Even if, now, the 'small minority' are recognised as responsible for their own behaviour, this does not advance the recognition that the employer itself is responsible, and is responsible not only for 'the individual' or the 'small minority', but for the system which enabled the abuses to arise in the first place.

The 'small minority' approach individualises a systemic problem within the church, and continues to place at risk all the little children whose faith is placed in the care and compassion which the church is expected to exemplify. Too often, the care and compassion have been extended not to the little children, but to the exploiters of the little children, those who have caused them to suffer. This is not what Jesus meant.

The church is not the only institution to fail when faced with systemic exploitation and abuse. The armed services is another where the systemic nature of bullying and brutality is never acknowledged as cultural. It, too, is covered up, described as a 'one off' or seen as the responsibility of a 'few' individuals. The 'small minority' surfaces again.

Around Australian, education departments have at last begun looking at the hierarchical nature of power, the authority of teachers, and the need to take proactive, positive steps to do something about the systemic abuses that can - and do - occur when the vulnerable are left in the care of the powerful. Anti-discrimination legislation is focusing on this, too.

The Anti-Discrimination Act 1998 (Tasmania) says that no one should be discriminated against on the basis of an 'irrelevant criminal record'. The sole exception is where the 'education, training or care of children' is in focus. There, if it is necessary to 'protect the physical, psychological or emotional wellbeing of children', discrimination is not unlawful.

The Act recognises, too, that it is not only a conviction that should be taken into account. Rather, the definition encompasses arrest, interrogation or criminal proceedings, even if no further action has been taken, a charge has not been laid, a charge has been dismissed, a prosecution withdrawn, a person has been discharged with or without conviction, or the finding was 'not guilty'.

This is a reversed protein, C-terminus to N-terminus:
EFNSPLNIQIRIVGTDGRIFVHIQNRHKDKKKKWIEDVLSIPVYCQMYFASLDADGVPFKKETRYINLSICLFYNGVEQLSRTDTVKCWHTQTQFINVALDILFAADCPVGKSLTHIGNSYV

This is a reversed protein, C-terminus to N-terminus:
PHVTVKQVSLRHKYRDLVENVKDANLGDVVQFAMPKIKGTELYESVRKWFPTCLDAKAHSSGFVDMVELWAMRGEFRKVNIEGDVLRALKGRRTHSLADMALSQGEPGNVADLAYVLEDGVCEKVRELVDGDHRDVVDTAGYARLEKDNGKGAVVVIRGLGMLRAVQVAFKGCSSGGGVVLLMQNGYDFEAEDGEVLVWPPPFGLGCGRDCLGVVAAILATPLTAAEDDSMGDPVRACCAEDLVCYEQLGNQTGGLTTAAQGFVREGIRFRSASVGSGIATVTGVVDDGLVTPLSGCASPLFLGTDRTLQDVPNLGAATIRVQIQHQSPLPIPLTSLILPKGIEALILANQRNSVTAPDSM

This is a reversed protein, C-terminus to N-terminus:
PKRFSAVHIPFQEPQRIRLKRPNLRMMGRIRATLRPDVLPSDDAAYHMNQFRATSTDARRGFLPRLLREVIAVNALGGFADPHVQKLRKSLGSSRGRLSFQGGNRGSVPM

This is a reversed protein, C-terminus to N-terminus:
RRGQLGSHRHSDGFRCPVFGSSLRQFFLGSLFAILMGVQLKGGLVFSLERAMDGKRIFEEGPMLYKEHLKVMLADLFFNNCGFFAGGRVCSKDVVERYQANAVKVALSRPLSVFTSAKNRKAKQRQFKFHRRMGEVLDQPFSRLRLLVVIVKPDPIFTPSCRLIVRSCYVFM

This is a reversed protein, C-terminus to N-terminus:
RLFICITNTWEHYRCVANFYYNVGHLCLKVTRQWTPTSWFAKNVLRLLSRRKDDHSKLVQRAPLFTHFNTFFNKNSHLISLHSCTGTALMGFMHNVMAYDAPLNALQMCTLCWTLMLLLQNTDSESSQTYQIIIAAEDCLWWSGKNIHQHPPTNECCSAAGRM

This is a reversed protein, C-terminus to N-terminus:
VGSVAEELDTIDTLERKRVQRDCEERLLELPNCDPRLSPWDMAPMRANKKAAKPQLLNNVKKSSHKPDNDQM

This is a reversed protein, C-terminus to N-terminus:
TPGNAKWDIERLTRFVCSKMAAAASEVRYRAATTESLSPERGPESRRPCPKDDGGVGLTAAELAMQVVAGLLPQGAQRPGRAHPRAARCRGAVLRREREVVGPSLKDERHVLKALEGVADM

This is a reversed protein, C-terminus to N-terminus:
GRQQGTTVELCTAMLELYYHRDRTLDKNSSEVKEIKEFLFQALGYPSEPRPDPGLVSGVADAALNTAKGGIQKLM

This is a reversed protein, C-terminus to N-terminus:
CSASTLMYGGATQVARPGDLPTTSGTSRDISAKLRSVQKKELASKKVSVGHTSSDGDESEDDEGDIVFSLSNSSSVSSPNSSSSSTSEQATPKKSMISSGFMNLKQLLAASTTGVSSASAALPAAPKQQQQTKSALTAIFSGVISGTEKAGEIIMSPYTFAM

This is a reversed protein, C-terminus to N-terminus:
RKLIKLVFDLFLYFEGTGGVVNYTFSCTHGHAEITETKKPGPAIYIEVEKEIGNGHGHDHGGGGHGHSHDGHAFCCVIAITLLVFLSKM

When the wellbeing of children is in question, those who are responsible for their care must abide by the highest standards. There can be no exceptions.

Ultimately, it is not the 'small minority' of those who have been found out that are the sole responsibility of the church and all institutions where sexual abuse and exploitation occur. The responsibility lies too with those who are as yet concealed and supported in that concealment by a culture of covering up, smoothing over, paying off, or disbelieving. The greatest responsibility, however, lies with those who have the ultimate care of the whole flock. So long as there is no recognition that institutionalised abuses and systemic exploitation are at the heart of this matter, the church, like our other institutions, will continue to make fiction out of the realities of child sexual abuse and exploitation.

We can all agree that the little children ought suffer no more. But those who have the power to end the suffering are not only those who engage in the conduct which directly creates it. Those at the pinnacle of every hierarchy carry the ultimate responsibility to end it. The 'rotten apple' at the bottom of the barrel is not the only problem.

June 2002

*Dr Jocelynne A. Scutt is a barrister and 9at that time) Tasmania's Anti Discimination Commissioner